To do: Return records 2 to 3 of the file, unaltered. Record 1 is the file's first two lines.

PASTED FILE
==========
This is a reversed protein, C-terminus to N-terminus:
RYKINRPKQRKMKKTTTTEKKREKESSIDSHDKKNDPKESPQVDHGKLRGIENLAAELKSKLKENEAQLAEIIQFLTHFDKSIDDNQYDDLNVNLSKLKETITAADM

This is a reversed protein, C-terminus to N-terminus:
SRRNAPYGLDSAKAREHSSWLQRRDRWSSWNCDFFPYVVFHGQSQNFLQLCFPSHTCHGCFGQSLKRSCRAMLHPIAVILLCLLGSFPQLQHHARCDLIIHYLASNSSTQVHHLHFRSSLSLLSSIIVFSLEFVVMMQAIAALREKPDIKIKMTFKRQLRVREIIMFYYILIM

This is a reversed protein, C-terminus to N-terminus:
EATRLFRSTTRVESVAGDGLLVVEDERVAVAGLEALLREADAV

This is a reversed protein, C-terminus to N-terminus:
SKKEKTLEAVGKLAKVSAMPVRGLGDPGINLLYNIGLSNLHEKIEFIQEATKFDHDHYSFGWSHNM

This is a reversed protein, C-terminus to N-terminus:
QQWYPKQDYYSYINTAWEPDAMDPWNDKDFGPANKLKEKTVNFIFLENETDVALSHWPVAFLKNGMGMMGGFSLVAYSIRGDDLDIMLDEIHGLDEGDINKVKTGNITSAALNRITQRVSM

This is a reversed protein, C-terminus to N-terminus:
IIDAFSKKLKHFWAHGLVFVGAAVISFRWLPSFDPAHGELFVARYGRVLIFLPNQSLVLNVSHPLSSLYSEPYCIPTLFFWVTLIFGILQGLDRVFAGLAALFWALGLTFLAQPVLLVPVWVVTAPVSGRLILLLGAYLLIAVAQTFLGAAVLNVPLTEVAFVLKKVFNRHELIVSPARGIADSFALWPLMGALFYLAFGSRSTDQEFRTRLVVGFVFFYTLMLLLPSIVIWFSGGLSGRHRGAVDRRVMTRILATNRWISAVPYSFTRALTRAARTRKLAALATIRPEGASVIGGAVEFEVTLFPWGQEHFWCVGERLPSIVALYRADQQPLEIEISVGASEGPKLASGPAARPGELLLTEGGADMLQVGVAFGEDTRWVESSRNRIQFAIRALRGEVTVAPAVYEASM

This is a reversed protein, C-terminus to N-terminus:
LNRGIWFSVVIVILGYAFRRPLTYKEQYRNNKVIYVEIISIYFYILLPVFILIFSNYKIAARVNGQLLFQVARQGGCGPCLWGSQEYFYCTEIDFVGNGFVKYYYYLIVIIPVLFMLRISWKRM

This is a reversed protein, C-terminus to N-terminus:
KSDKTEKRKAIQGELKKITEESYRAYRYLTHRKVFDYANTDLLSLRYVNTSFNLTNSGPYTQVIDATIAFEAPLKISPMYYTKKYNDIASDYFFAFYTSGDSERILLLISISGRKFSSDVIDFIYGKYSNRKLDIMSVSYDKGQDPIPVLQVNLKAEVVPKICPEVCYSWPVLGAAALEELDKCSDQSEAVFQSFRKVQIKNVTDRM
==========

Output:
This is a reversed protein, C-terminus to N-terminus:
SRRNAPYGLDSAKAREHSSWLQRRDRWSSWNCDFFPYVVFHGQSQNFLQLCFPSHTCHGCFGQSLKRSCRAMLHPIAVILLCLLGSFPQLQHHARCDLIIHYLASNSSTQVHHLHFRSSLSLLSSIIVFSLEFVVMMQAIAALREKPDIKIKMTFKRQLRVREIIMFYYILIM

This is a reversed protein, C-terminus to N-terminus:
EATRLFRSTTRVESVAGDGLLVVEDERVAVAGLEALLREADAV